The conflicted eco-consumer


As the eco-eating trend grows, grocery shoppers learn more about the right things to put in their bodies.  They know if feels better to shop at small local farm markets and natural food stores.  But what they don’t expect are the ethical and practical dilemmas that accompany such conscientious shopping.  Today’s eco-minded grocery consumer is faced with choices in every aisle, and often have to make decisions based on ‘what’s worse?’.

Eco-consumer Quandary #1: Where to shop

This decision must be made before Ms. Eco-shopper in an average-sized town even steps out the door. She wants her money to go to locally owned establishments, but small markets and natural food stores don’t have the selection that big stores do, and if they do carry the same products, the superstores have better prices. Also, small, natural food stores are limited in their inventory.  If Ms. Eco-shopper wants to eat organic, free-range meat products, it’s unlikely she’ll find a large variety at a local natural food store.  So, if she’s driving to the small local store for some things, the superstore for other things and then out to the free-range beef farm, she’s just burned up more non-renewable oil than if she would have gone to one store for everything on her list. So, does Ms. Eco-shopper decide where to shop based on price, selection or both and then use more gas  for transportation?

Eco-consumer Quandary #2: What to buy

Now that Ms. Eco-shopper has her cart in hand and is roaming the aisles of her local grocery store, she has even more choices to make.  First, she looks for fresh, organic produce.  She might find some, but from where is it being shipped? Even mega natural food stores don’t guarantee that their produce was purchased locally (some won’t even visit local farms).  She wonders whether it’s better to buy non-organic produce that supports local farmers or organic produce that has travelled across the country (in a truck burning oil the entire way). She also needs canned goods for her pantry and looks for organic products.  Canned organic vegetables are getting easier to find, but are still sold in cans containing BPA. Ms. Eco-shopper has another choice to make – does she want her family to ingest BPA or pesticides? Neither, of course, but she must choose one if she needs the convenience and cost of canned goods.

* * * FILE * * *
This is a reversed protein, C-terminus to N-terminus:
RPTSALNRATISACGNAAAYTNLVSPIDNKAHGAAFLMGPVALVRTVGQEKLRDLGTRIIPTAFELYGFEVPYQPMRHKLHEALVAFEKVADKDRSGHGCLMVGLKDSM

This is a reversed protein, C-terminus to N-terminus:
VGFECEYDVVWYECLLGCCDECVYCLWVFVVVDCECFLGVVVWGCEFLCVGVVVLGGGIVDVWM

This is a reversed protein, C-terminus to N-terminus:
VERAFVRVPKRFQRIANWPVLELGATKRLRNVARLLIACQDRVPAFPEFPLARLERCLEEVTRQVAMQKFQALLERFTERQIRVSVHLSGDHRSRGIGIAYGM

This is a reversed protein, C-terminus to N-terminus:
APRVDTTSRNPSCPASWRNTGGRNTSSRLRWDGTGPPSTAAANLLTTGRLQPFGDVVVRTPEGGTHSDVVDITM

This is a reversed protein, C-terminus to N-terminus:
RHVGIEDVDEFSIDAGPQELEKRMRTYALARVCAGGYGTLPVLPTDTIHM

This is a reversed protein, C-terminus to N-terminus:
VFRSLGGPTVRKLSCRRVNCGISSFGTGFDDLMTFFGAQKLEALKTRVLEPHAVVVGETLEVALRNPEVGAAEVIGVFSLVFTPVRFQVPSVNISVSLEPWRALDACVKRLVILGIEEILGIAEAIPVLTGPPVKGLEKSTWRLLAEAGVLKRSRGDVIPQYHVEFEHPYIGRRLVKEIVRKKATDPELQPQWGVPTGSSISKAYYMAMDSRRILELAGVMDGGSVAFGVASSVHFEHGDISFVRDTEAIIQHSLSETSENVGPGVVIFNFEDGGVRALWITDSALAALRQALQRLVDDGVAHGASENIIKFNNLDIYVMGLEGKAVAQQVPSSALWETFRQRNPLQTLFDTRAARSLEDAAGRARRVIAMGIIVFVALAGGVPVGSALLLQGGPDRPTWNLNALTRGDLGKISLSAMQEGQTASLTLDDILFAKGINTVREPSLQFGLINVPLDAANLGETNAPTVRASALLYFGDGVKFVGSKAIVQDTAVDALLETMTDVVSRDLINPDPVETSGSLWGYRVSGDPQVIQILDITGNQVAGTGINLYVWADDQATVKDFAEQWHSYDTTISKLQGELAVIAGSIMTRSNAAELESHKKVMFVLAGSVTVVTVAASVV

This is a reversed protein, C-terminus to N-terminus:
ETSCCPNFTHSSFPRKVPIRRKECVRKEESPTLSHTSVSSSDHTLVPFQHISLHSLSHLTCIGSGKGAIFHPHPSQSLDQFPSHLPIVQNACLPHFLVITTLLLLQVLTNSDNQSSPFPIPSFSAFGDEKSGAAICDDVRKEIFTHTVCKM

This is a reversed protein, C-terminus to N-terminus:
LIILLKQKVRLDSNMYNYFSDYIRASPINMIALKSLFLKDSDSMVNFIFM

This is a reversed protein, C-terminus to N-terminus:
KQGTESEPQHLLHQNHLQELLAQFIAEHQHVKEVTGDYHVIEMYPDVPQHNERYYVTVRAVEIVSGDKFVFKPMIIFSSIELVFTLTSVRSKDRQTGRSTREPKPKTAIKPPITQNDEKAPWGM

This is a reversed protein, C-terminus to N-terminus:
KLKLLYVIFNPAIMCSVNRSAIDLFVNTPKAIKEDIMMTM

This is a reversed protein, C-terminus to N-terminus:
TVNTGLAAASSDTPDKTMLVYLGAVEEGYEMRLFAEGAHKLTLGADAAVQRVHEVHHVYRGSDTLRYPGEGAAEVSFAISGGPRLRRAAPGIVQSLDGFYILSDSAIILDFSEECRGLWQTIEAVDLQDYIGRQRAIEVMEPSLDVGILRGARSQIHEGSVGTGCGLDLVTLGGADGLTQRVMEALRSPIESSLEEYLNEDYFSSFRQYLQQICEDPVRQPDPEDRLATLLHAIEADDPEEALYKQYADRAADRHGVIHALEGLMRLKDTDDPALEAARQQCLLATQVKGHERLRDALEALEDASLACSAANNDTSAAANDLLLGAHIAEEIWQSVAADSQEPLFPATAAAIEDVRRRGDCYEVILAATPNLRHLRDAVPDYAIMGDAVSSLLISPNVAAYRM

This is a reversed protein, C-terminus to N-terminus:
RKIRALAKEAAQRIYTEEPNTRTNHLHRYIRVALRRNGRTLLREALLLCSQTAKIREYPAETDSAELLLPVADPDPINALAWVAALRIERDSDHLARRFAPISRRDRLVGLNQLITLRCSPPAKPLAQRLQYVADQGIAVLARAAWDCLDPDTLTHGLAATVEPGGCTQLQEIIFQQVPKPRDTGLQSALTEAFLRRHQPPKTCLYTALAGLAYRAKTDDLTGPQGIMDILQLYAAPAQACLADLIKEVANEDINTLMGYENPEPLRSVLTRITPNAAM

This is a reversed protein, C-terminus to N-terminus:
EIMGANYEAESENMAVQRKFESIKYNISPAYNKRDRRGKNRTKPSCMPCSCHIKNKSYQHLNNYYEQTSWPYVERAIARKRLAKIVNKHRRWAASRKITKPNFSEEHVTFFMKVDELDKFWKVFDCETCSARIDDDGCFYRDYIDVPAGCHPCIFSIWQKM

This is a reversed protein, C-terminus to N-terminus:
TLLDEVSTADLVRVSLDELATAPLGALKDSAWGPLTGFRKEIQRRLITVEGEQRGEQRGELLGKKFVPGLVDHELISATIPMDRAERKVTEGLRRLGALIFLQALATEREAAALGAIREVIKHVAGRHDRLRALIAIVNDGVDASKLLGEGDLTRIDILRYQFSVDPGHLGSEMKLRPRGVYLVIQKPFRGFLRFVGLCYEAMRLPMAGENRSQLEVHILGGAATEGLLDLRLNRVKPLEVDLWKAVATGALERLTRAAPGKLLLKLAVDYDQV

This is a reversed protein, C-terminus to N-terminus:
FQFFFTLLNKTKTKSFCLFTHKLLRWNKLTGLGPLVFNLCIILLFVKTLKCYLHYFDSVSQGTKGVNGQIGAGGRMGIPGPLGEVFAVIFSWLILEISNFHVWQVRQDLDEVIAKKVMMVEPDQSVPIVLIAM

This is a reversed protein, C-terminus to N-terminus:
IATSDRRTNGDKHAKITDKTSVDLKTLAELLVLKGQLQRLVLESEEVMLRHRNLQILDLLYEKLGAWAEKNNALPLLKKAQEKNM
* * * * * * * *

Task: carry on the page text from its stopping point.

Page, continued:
Eco-consumer Quandary #3: How to spend

Like most families these days, Ms. Eco-shopper doesn’t have a lot of money and is on a strict grocery budget.  Her mission is to get as much nutrition as possible from each dollar.  With more superstores carrying organic and earth-friendly products for much less money than smaller stores, it’s hard to justify paying the extra amount to shop at a locally owned store.  She needs to look at prices to get enough food on the table, and sometimes that means not buying organic, free-range, pesticide-free food. And this is the quandary that frustrates her most of all.  At least with her other decisions, she is choosing the lesser of two evils.  Here, she may not have a choice.

Every eco-shopper on a budget faces these challenges every time she ventures out to buy groceries.  So, what are we to do?  The best we can.  Every choice to support local, responsible farmers is an action that will encourage sustainable farming practices.  As shoppers become educated on the chemicals in their produce, the treatment of the animals whose meat they purchase and gas used to transport food from far-away places, they will hopefully make good choices at the grocery store.  Even if a family can only afford organic produce or free-range meat, it still makes a difference.  Every purchase of eco-friendly foods is a vote in support of them, and every vote counts.